Well this is what the general reaction seemed to be when I retold a story that I had heard recently on the radio; they never lie do they?
The story is about an experiment where 32 metronomes are started at random, and over a period of a few minutes they synchronize themselves. It sounds a bit like magic to me, but it is the kind of magic I like. Here is a video of the experiment:
This apparently relies on the metronomes being placed on a movable surface, if they are left on a stable and static surface they remain unsynchronized. When I heard the story on the radio, they left out the part about the metronomes being on a movable surface, so maybe no wonder I was not believed.
So a lesson for us all, if we all move together, we can find harmony too.
Gullibility is an interesting word; defined as a failure of social intelligence in which a person is easily tricked or manipulated into an ill-advised course of action.
"It is closely related to credulity, which is the tendency to believe unlikely propositions that are unsupported by evidence. The words gullible and credulous are commonly used as synonyms." (Wikipedia)
"The verb to gull and the noun cullibility (with a C) date back to Shakespeare and Swift, whereas gullibility is a relatively recent addition to the lexicon. It was considered a neologism as recently as the early 19th century. The first attestation of gullibility known to the Oxford English Dictionary appears in 1793, and gullible in 1825. The OED gives gullible as a back-formation from gullibility, which is itself an alteration of cullibility." (Wikipedia)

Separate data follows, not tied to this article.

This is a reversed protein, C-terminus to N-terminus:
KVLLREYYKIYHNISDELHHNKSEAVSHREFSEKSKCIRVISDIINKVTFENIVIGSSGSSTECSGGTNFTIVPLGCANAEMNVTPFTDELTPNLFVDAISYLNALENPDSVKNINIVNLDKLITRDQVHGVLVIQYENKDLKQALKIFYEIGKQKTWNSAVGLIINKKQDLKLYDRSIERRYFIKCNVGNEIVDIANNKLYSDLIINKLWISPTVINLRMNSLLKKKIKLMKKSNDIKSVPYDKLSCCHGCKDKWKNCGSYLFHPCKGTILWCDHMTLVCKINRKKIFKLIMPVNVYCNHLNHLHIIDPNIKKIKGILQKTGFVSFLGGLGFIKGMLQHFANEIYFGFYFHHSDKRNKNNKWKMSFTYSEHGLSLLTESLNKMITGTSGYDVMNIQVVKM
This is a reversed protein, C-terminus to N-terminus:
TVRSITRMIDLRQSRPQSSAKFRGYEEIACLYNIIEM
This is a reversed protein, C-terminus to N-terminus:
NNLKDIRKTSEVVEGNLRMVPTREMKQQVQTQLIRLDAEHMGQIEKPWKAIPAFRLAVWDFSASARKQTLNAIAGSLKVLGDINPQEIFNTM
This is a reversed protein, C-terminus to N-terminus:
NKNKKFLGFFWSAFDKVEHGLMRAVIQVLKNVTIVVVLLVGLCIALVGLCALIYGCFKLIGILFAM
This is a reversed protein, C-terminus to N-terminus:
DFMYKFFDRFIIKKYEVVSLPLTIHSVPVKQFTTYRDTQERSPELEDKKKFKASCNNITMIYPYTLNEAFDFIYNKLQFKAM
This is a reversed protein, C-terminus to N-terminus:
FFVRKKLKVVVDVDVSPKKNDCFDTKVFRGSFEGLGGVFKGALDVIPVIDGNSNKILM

On the subject of "gull"ible here are some pictures that I have taken of gulls recently.
There were a few people fishing off the dock and the gulls were paying attention, just in case something tasty might come their way.
It was a windy day and some of the gulls were hovering and playing with the air currents. I was delighted to have the opportunity to catch some birds in flight.
"He was not bone and feather but a perfect idea of freedom and flight, limited by nothing at all.” Richard Bach, Jonathan Livingston Seagull
It was high tide and I liked the way the water was bubbling and gurgling around the wharf.
This young gull was not squawking noisily for food, but happy to sit and watch, and pose for the camera.
Same young gull as before, a bit of a coy look first and then giving me the eye.
There is a saying that sometimes you feel like a bird (I think it's about a pigeon) and sometimes you feel like the statue.
Well this week I felt like the "poopy" statue. My website was hacked this week and I have spent many hours on the phone to support staff trying to get the site fixed and off the "blacklist". Why do people do this, for jollies, are they twisted (I think so)? I am now just waiting for Google to "clear" my website; are there any real people at Google, I have never heard of anyone that has actually talked to one!
I took today's pictures on a rare sunny afternoon; I have had lots of opportunity to test out my new waterproof shoes of late; they seem to be living up to that promise, but it is early in the winter still.
Here is a painting (watercolour) I finished this week, a Christmas theme again, called "Let it Snow":